University of Pennsylvania School of Medicine, Philadelphia, Pennsylvania, USA. E-mail: firstname.lastname@example.org.
First published September 10, 2009 - More info
Spurred by the Clinton health initiative in the early 1990s, AHSs developed mechanisms to improve quality, reduce costs, and, in some cases, take financial risk for patients. In effect, over nearly two decades, dozens of these regional health systems have developed, usually, but not always, evolving from the traditional academic medical center. Today, these new entities generally consist of a medical school, multiple hospitals, major ambulatory care centers, and often contractual (if not ownership) relationships with many widely distributed and easily accessible primary care practices, rehabilitation facilities, home infusion and hospice services, and nursing homes. Most have implemented an electronic medical record, and many are putting in place “best practice” algorithms or guidelines as well as outcome measures. The faculty physician groups and hospitals contract as single entities, allowing physician compensation including bonuses to be designed to reward desired outcomes as appropriate, and they are organized to assume financial risk. Indeed, the formation of the University of Pennsylvania Health System as a fully integrated AHS as described above was formally approved by the University of Pennsylvania Trustees on June 18, 1993, as one of the first, if not the first, of these new entities. Finally, the concept of being a “must-have” health system from the standpoint of the patient, and hence the payer, has quickly evolved. Going forward, these regional health systems might be effectively used collectively as the basis for a new system of care nationally.
Key to the AHS model where the provider assumes financial risk is that savings resulting from improving care and streamlining the medical infrastructure accrue to the not-for-profit provider, not to a third party such as a private insurance company. Thus, the provider has not only the desire and the ability, but also the financial incentive, to improve medical outcomes and enhance value. Indeed, risk directly assumed by the provider was critical to the success of the Kaiser Permanente system many decades ago.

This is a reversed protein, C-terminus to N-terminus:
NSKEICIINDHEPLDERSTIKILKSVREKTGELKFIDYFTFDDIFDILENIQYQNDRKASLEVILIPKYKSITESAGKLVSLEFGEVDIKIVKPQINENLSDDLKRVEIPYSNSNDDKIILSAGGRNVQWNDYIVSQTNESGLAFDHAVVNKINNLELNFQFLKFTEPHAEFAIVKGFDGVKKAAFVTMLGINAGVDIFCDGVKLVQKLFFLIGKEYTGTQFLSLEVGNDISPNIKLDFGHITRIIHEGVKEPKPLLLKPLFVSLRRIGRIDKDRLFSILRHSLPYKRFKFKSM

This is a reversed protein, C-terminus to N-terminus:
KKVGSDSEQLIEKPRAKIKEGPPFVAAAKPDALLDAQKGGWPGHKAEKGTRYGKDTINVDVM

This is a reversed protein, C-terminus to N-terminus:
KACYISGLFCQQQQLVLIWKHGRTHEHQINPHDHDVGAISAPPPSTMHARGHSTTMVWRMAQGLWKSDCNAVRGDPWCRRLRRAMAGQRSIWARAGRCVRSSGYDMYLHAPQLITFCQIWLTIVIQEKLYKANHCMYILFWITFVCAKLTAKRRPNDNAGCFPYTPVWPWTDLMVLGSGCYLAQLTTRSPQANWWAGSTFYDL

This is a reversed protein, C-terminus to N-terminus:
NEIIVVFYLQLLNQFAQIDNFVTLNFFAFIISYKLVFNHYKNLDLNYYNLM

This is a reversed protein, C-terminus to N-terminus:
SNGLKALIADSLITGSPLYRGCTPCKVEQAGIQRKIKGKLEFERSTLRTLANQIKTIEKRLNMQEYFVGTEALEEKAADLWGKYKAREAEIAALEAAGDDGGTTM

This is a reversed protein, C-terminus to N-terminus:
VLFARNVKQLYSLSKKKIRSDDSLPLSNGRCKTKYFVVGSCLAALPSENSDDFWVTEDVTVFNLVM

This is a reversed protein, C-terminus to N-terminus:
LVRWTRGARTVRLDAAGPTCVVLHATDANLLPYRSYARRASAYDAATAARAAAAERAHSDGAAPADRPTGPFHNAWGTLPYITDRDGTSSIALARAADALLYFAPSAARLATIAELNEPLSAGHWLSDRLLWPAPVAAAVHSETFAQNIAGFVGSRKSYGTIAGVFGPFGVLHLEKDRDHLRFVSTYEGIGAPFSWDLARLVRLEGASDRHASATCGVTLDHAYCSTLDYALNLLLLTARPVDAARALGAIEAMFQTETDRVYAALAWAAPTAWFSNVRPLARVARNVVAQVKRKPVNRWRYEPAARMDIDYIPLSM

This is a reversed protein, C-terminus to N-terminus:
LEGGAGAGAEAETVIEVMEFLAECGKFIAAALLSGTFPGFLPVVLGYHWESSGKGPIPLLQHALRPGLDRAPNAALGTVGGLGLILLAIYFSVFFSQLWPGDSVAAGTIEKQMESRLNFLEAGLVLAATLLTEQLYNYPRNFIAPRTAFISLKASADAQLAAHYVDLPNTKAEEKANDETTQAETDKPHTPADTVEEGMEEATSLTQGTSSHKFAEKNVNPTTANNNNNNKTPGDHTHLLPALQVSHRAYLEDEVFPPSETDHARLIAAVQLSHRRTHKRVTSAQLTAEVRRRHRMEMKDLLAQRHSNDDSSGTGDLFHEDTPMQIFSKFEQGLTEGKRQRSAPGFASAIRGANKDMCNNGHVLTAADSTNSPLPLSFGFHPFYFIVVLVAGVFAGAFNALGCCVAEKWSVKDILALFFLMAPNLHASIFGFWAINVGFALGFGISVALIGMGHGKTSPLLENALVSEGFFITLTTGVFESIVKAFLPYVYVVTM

How would such a new plan be implemented? One approach would be for a payer to define the requirements needed for a health system to qualify and then contract with it to take financial risk and to deliver the care with the desired and agreed-upon outcomes. Multiple approved systems in the same region would be desirable. While gaps would exist in some geographic areas, these could be defined and efforts made to incentivize qualified systems to develop an approach to closing the gap.
How would coverage be extended to the tens of millions of uninsured and underinsured? At the present time, nearly 50% of the uninsured are provided care by the nation’s academic medical centers and systems. They have been able to do this because of their commitment to provide care to anyone who needs it and their ability to identify some financial coverage for these patients as well as write off bad debt. For some institutions, this latter loss may amount to hundreds of millions of dollars per year. An improved payment methodology for the 50% of the patients already being cared for as well as new coverage for the remaining 50% of the patients now directed to these institutions would be expensive, but probably not close to the costs currently under discussion. Importantly, this would provide much-needed financial support for the nation’s AHSs, which would be in the best position to apply it to improving the quality of cost-effective care that we are all seeking.
Two final comments are in order on the advantage of using the nation’s AHSs to serve as the central focus of an effort to implement health care reform. These systems serve as the major source of education and training for our physicians as well as for many other providers of care, and hence this approach to health care would be rapidly conveyed to the next generations of providers. These organizations also conduct the majority of the basic biomedical research funded by the NIH. Here, too, the possibility of maximizing the translation of these advances to improving patient care also exists.
As with any other proposal to solve the immense problems in health care today, there are surely issues and holes that will need to be worked out. Indeed, one can be certain that this proposal is not a fast and easy fix, but it does emphasize an approach that provides for fundamental changes and that deserves serious consideration as the discussion of health care reform intensifies.
It is paradoxical that the much-maligned Clinton plan of the early 1990s was a major stimulus for this quiet revolution in health care delivery now under way. I believe the AHSs spawned by that initiative now represent a major opportunity to achieve real health care reform.